Monkstown residents fight to save 10 acre garden and 200 mature treesPadraig Conlon 18 Jan 2023
THE community of Monkstown and surrounding areas say they are determined to stop American real estate giant Greystar’s plans for an LRD development in Monkstown Village.
Dalguise House, built in 1896, sits on grounds of 10 acres that is home to more than 200 mature trees.
A previous plan to develop on the site last year was quashed among concerns that the development would be overly-dense and would be a detriment to the local environment and biodiversity.
GDV Monkstown Owner Ltd, a subsidiary of Greystar, has applied for permission to develop a Build to Rent scheme consisting of 10 blocks of apartments up to 9 stories high.
The application was made to Dun Laoghaire Rathdown County Council under new LRD (Large Residential Development) legislation that replaced SHD’s.
Seventy observations on Greystar’s plans were submitted to the Council, including from the Monkstown Road Residents Association, the Irish Georgian Society, Richard Boyd Barrett PBP, TD and Councilor David Quinn, the Social Democrats all of whom oppose the development.
A petition was launched last week calling on the developer to withdraw plans for its high density Build to Rent development and for the Local Authority to refuse permission.
The petition has already garnered 500 signatures and has been signed by Environmental Activist Flossie Donnelly of Flossie and the Beach Cleaners and musician Christy Moore.
Douglas Barry, Chairperson of the Monkstown Residents Association, signed the petition and left a comment saying: “This is a protected building within an entire site curtilage of Georgian heritage gardens. It is the largest one in the Dun Laoghaire-Monkstown area and must be protected from devastation. It should be turned into a public park , not made into a Monkstown Manhatten.”
Petition organiser Nicola Coleman said that most people were unaware of Dalguise despite its being just a stone’s throw from Monkstown village.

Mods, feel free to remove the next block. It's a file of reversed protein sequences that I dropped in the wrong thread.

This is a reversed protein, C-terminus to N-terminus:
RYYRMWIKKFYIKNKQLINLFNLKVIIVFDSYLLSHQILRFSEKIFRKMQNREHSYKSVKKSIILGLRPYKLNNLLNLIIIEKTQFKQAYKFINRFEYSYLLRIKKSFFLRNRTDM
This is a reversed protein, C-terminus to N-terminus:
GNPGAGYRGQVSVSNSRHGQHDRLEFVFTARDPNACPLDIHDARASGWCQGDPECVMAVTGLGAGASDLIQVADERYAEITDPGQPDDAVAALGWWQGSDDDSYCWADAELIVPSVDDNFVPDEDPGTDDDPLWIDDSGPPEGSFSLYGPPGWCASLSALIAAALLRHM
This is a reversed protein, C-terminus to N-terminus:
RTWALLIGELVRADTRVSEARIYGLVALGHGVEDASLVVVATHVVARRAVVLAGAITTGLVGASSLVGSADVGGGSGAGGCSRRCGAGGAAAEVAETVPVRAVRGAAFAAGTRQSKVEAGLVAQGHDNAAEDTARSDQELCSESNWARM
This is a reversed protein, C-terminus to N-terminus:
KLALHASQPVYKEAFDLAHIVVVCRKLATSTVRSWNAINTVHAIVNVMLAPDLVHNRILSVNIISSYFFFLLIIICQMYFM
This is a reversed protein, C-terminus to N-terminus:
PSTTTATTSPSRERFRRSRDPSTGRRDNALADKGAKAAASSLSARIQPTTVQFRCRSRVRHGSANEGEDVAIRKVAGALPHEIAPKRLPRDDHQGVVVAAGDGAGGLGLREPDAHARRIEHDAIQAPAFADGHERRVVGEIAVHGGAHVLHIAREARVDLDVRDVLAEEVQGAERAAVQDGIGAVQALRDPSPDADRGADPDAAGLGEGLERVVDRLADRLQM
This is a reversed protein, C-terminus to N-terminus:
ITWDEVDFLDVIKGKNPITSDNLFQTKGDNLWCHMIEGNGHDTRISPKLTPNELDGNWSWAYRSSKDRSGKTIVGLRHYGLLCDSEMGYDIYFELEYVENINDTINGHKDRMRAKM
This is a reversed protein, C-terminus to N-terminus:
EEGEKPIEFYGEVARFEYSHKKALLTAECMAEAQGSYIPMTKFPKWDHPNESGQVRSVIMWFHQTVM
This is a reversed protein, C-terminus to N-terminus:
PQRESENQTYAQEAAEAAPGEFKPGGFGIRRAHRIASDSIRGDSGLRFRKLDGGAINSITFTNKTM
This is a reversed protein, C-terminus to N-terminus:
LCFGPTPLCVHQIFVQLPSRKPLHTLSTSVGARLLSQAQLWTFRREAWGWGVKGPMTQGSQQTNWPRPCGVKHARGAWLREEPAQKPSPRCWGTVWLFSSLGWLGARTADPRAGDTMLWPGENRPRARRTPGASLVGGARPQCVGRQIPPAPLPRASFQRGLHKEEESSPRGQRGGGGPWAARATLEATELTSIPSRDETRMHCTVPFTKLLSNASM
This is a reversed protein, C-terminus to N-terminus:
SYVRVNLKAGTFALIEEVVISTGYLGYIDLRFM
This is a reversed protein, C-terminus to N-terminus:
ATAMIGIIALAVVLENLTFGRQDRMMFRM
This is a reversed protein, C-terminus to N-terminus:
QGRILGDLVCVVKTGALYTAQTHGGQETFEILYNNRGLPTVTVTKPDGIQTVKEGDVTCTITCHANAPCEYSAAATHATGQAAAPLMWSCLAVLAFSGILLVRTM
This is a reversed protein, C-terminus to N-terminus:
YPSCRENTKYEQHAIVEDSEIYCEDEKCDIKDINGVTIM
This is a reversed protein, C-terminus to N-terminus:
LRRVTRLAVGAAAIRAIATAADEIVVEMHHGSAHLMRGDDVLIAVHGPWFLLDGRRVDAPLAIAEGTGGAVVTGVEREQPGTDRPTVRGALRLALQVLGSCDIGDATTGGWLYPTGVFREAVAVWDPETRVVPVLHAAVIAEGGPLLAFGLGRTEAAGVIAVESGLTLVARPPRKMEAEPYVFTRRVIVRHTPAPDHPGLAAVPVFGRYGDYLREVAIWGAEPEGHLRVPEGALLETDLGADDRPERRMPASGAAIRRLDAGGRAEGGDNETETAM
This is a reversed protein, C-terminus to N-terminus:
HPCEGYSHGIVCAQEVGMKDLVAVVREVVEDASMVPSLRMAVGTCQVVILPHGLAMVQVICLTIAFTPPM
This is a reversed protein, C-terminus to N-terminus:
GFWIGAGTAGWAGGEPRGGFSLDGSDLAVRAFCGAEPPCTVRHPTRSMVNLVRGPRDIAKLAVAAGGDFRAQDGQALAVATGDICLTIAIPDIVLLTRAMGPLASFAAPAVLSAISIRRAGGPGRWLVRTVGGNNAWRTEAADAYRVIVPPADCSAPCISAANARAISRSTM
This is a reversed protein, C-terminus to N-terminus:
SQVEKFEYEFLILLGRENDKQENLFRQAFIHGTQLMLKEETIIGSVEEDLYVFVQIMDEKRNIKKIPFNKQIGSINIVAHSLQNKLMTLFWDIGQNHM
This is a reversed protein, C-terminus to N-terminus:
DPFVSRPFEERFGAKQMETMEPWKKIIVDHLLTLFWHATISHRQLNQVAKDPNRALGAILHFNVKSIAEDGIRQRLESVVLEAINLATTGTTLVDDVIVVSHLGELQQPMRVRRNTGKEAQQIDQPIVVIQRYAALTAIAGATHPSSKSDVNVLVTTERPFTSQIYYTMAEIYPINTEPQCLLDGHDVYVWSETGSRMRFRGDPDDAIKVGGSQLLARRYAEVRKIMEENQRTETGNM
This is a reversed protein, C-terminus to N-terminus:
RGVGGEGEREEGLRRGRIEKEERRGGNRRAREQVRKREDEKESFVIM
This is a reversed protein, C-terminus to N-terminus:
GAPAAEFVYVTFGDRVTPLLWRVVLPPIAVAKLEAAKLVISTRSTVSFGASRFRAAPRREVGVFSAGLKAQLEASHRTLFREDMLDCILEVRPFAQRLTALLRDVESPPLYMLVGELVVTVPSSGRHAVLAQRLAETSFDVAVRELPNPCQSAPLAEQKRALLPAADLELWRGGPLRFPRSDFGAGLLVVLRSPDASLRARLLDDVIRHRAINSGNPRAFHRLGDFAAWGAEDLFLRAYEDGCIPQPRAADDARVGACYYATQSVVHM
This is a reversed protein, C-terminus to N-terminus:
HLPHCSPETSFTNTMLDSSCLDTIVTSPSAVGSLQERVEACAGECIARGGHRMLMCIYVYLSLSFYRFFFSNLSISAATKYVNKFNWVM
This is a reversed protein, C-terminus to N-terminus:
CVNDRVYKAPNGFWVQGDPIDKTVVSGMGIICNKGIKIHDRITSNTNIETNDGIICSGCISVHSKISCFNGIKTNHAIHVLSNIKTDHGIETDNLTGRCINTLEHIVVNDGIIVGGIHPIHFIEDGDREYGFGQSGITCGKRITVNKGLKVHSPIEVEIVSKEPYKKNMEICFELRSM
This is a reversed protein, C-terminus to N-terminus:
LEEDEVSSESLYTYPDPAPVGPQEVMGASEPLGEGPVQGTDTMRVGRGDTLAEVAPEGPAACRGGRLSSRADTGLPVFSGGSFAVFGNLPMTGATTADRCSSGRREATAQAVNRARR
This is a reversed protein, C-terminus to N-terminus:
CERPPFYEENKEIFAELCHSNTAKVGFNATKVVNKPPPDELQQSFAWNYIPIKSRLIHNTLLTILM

For years it was hidden behind large gates at the end of a narrow lane off the main road. But thanks to technology like Google Earth, one can now appreciate its beauty and legacy.
Coleman says that when most people discover Dalguise they share Mr Barry’s view and understand why the house and its woodland should be protected from developers like Greystar.
She commented that “the proposed development is an assault on the ecology and biodiversity of the Monkstown Valley” and that the importance of protecting it is widely understood.
Ms Coleman went on to describe how people are angry that promises made for planning reform and a return to local democracy were hollow.
“Instead of restoring democracy in planning, government have legislated to put local authorities under the cosh of the Office of the Planning Regulator and the Ministerial SPPR’s,” she told Southside People.
“What’s more is that we are expected to have faith in the disgraced An Bórd Pleanala to hear appeals.
“People remember that this legislation was passed through the Dáil despite a lack of proper debate. Even members who voted to support the legislation weren’t allotted enough time to read it.”
A ministerial directive from Housing Minister Darragh O’Brien prevents DLRCOCO from implementing sections of its County Development plans that would severely restrict plans for Build to Rent developments, a move that is widely seen as a restriction on due process and democratic debate in planning matters.
Coleman, and other campaign supporters, have maintained that despite attempts to mute dissent in planning matters, communities have become more determined than ever to protect their history, character, and natural environment.
“We are making connections and joining forces,” Coleman said.
“People want affordable housing that is environmentally sustainable.
“We should not be tearing up every last bit of nature for development designed to secure a never-ending outflow of resources from tenants to shareholders.
“The petition (which can be read and signed here: change.org/nohighrisemonkstown) offers people a chance to voice their concerns about environmental and heritage conservation, the environment, and housing, as well as a chance to join the campaign.”